Abby- what? Move over oil pulling. Because another Ayurvedic practice that’s been around for thousands of years is now starting to trend, called Abhyanga, pronounced ab-hee-un-ga. Deepak Chopra and I go into great detail on it in our new book Radical Beauty, as it is considered a powerful anti-aging practice with great health benefits. But here’s a little overview, to help make it super doable for your life.
Abhyanga is believed to help with circulation and detoxification, which is especially helpful during the more sluggish cold months, when we aren’t as active and we tend to eat heavier.
It’s a practice that can help relieve fatigue, provide stamina, enhance sleep, and soothe your nervous system. Ayurveda believes that touching the outside of your skin can strongly and positively impact your nervous system, helping to dissipate the stress that we all know leads to inflammation and visible aging. But unlike your facialist, it’s free. And it’s easy (but you do have to do a little work 🙂 ).
Here’s all you need for Abhyanga and how to actually do it:
Organic, cold-pressed, unrefined sesame oil, which is best to use in the cold months as it is considered warming (or an herbalized Ayurvedic oil)
A closable, smaller glass or BPA-free vial or container
3-4 old towels you don’t mind getting super oily and stained
Note: It’s generally considered ideal to do your abhyanga practice in the morning to help release the toxins that have accumulated during the night and rejuvenate you for the day. But any time of day is okay. I personally do it in the evenings, because my mornings are chaotic with the baby and life and all.
Start by pouring about two tablespoons of your sesame oil into a smaller glass or BPA-free container and close up. Run the container under hot water for a few minutes to warm the oil.
To avoid slipping, sit on the floor or a chair near your shower. Apply some of the warmed oil to your hands and massage your entire body for 5 to 10 minutes, applying even pressure. Apply lighter pressure to sensitive areas such as your upper torso, breasts, heart, and abdominal area. Use circular motions over rounded areas such as your feet and scalp and straight, longer strokes on your limbs.
Special belly time: start on the right side and then make a circular motion up, across, and down the left side of your abdomen, repeating a few times. This is believed to help support digestion.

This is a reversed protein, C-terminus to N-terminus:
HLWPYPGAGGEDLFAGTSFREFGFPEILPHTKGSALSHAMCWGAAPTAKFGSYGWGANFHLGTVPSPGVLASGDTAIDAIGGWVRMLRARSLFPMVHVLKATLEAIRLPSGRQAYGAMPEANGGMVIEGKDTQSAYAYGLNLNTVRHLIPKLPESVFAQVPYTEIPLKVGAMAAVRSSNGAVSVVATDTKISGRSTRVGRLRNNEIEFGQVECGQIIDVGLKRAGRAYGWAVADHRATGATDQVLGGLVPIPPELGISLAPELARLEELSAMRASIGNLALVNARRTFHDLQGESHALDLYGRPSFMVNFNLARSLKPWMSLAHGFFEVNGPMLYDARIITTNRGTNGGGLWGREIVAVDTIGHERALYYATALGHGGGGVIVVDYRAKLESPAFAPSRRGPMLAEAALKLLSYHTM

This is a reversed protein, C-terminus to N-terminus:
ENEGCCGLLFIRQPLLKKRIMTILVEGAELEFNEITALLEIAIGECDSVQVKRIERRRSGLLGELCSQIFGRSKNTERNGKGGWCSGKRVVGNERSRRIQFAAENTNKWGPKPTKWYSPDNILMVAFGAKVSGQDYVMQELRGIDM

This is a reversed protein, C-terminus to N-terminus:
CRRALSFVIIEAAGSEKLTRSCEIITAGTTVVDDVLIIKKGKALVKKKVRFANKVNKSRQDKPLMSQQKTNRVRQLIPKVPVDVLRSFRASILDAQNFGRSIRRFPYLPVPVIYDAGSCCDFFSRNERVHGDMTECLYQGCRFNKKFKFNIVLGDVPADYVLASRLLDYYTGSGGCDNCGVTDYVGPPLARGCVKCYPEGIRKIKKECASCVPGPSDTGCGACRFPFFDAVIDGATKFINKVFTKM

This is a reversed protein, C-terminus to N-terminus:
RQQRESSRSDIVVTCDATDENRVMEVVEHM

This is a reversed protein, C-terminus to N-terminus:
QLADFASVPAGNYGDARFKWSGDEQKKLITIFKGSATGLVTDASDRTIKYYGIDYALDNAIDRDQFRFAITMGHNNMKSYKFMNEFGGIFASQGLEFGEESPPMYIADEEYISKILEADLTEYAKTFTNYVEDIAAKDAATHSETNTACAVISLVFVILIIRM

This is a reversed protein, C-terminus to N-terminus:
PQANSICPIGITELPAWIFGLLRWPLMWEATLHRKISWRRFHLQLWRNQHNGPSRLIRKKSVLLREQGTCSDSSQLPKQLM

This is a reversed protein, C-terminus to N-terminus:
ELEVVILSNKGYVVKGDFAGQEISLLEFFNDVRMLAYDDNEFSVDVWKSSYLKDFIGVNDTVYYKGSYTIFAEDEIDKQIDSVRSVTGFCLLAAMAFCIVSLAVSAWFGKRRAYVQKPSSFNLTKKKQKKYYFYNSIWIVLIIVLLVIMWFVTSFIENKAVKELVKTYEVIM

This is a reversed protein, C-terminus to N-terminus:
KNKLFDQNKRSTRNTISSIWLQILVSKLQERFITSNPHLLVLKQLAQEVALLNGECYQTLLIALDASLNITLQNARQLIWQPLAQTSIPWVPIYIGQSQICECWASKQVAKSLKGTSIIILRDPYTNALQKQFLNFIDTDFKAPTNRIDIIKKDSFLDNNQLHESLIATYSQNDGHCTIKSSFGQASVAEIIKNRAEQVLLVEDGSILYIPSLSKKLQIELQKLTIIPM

Next, massage the soles of your feet and the palms of your hands. Don’t forget about your face, ears, and neck (if you have excessively oily skin and are worried about breakouts, you can always avoid your face).
Massage your scalp well. If you are like me, and only wash your hair once or twice a week, wash your hands off first and massage your head with no oil. But don’t skip it, as Ayurveda teaches that the feet and scalp are the most important areas to stimulate with touch.
When you’re done, make sure you’ve rubbed the oil in as much as possible, Towel off the excess oil, especially on your feet, before attempting walking or showering!
Wait ideally at least 10 minutes. You can brush your teeth, do oil pulling or whatever (my Ayurvedic teacher said you can go work out, but I honestly can’t imagine doing yoga feeling so “sticky”. Eek!). But either way, next take a hot shower. The heat from your workout or the shower will help the oil penetrate transdermally, which is believed to help strengthen the connective skin tissues and help your skin stay supple. In the shower, only use soap on your private parts and underarms. Excessive use of soap can strip your skin of moisture.
After you towel off, you’ll find a thin film of oil left on your skin. It will help your skin stay moisturized and protected, while keeping your muscles warm throughout the day. Another bonus in the cold months!
Now it’s your time to try it for yourself and get your circulation going. Let me know how you did with your own Aybhanga practice!